Posted on 9/5/2017 in Web Development
By Matt Wiseley
In the first part of this blog series, I introduced you to TypeScript and gave you a very quick demo on how to use TypeScript in our regular JQuery projects. Now let’s go a little deeper and discuss some of the pros and cons of using TypeScript in our web projects.
1. Object Oriented Programming Features
TypeScript lets us have interfaces, inheritance, and even more advanced concepts such as Generic types, Decorator types, and Dependency Injection in our scripts.
2. TypeScript Does Not Need a Runtime Plugin
If you remember, a few years ago, the internet "powers that be" decided that having browser plugins is not a very good idea, and technologies like Flash and Silverlight died. Due to this, all modern web technologies translate themselves into standard forms that all major browsers can understand and run. This includes scripting languages, like TypeScript or CoffeeScript, Markup languages, such as Haml or Markdown, and Styling languages like Sass or Less.
3. Back-end Developer Feel More Comfortable With it
4. It is Used in Popular Frameworks
TypeScript has become more and more popular over the last few years. Maybe the best moment of TypeScript popularity was the time when Angular 2 officially switched to TypeScript, which was a win-win situation.
1. Learning Curve
2. Needs Development Tooling
Although visitors’ browsers do not need any plugin to run TypeScript, developers will need special tooling for their editor or IDE to transpile TypeScript. This also includes the editor enhancements to highlight and format TypeScript keywords for you.
I would recommend using Visual Studio if you are on Windows or Mac, and if you want a more agile editor, or if you are on Linux, Visual Studio Code might be a better tool for you.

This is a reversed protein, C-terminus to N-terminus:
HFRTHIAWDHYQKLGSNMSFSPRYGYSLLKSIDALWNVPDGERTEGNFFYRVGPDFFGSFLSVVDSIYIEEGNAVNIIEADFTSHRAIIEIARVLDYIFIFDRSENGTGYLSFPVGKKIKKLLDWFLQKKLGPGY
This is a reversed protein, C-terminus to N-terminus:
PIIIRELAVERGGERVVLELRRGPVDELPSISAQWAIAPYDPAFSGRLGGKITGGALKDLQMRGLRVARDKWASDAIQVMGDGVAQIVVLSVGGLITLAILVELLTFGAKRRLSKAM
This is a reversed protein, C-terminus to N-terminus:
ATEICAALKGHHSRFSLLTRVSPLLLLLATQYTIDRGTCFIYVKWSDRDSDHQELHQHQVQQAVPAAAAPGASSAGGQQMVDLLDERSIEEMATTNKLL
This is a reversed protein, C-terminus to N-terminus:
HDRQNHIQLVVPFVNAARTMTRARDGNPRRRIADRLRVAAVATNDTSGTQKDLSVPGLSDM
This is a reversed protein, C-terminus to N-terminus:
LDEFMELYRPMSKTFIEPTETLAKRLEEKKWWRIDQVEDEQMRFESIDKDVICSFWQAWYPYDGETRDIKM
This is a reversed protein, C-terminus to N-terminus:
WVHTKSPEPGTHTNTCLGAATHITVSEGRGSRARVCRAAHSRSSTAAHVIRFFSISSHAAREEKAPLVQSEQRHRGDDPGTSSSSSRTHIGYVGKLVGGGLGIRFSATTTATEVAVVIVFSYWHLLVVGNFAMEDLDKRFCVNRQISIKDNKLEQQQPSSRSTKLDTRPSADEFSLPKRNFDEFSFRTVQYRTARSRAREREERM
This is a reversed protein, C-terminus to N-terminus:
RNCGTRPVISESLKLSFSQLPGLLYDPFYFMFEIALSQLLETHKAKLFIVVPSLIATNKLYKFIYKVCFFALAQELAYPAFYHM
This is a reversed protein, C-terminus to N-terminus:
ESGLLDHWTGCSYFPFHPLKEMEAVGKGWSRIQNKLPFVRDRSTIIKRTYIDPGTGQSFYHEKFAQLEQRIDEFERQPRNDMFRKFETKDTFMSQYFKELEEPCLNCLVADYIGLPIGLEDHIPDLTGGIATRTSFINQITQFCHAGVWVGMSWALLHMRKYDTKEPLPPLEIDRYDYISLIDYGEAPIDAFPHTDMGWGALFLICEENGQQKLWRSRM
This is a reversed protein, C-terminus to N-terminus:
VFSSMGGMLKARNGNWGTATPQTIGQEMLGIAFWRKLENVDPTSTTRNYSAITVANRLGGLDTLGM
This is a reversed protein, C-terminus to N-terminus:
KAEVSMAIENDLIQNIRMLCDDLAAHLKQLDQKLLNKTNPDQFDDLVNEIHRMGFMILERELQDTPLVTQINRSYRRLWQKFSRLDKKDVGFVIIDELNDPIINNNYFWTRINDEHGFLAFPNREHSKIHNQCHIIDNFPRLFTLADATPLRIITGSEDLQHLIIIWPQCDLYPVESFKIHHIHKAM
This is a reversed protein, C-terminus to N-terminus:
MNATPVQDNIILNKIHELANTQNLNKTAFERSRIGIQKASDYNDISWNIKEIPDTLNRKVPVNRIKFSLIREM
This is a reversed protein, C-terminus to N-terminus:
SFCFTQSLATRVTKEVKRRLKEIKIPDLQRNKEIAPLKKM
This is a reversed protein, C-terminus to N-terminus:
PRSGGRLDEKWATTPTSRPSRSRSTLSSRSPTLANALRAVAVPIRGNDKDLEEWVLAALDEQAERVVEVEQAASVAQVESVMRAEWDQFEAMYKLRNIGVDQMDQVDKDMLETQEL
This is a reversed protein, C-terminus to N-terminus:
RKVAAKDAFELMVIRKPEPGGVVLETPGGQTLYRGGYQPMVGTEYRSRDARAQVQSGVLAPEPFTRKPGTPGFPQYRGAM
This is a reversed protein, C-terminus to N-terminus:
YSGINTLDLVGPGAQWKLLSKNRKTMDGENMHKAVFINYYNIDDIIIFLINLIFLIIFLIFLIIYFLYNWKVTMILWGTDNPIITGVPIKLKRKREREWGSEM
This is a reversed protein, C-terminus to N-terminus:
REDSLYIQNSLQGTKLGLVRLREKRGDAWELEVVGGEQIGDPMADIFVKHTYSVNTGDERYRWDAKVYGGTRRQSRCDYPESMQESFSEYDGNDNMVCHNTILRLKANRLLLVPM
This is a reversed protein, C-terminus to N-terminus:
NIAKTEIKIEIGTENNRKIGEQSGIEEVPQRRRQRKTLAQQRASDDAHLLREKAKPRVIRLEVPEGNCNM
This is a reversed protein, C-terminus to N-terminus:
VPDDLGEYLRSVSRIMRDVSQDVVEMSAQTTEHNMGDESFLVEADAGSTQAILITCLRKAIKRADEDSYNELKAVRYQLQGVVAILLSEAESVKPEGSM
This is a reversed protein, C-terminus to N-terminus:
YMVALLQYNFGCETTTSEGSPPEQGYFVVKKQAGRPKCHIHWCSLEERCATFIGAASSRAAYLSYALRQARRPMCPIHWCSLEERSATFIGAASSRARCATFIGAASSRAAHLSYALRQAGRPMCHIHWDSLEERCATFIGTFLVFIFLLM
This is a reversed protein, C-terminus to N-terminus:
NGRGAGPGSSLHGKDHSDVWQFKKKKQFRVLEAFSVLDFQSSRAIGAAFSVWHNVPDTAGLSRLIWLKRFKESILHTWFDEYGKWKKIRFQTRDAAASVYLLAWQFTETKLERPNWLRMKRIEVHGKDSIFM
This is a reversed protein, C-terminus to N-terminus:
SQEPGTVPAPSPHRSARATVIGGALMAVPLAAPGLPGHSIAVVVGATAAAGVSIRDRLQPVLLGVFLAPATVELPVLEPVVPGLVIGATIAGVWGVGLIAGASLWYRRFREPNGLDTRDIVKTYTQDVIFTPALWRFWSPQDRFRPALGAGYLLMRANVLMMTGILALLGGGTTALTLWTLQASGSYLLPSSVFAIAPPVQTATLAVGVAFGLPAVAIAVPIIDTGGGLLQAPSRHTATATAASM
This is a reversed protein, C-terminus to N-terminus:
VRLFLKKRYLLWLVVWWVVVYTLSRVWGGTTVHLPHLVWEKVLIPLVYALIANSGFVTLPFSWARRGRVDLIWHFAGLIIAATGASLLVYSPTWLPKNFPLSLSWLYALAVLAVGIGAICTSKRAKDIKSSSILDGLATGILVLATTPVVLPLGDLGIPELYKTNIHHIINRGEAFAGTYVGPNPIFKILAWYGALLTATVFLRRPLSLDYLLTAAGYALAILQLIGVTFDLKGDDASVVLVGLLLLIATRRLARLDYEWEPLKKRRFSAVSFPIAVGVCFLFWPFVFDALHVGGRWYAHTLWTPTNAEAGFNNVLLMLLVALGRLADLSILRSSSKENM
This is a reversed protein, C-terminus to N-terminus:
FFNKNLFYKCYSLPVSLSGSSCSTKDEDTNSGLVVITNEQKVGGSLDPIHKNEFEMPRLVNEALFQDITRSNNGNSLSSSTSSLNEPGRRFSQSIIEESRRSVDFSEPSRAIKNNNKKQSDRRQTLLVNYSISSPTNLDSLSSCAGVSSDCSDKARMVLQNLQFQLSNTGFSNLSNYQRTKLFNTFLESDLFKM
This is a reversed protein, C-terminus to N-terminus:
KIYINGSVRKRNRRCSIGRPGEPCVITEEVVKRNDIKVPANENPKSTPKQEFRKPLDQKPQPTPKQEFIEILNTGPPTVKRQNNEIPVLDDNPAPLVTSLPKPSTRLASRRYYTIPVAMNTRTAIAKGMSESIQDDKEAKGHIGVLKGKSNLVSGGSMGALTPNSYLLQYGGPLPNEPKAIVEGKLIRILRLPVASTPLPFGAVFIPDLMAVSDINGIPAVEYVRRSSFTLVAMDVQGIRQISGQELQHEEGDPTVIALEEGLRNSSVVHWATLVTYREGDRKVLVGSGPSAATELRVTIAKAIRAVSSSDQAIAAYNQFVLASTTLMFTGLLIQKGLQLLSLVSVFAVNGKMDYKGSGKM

3. Cannot Easily be Edited by Content Management Systems (CMS)
4. Short Update Cycles
Well, this might be more of a personal opinion! I like it when tools get updated regularly and frequently, but how about a programming language?
TypeScript gets released very frequently, you can track them here. I believe this causes two problems: first, it makes it hard to study the language and you should always keep reading about it. Maybe that’s why there are not good up-to-date TypeScript books out there, because by the time a publication releases a TypeScript book, most probably the next version of TypeScript is already out!
Second, which might be a bigger issue, how should you integrate the updates in your projects? Should you just ignore them for the current project and use them for your next project? Either way, I would say your team should plan a strategy for it.
I love TypeScript! It is modern and neat, packed with scalable OOP features. I would say the fact that Angular developers have officially picked it, is enough for us to know how good it is. Still, each team should evaluate the benefits to see if it suits the project requirements.
Please let us know if you are using TypeScript in your projects, and why. Do you agree with our list of pros and cons? Let’s chat about it!
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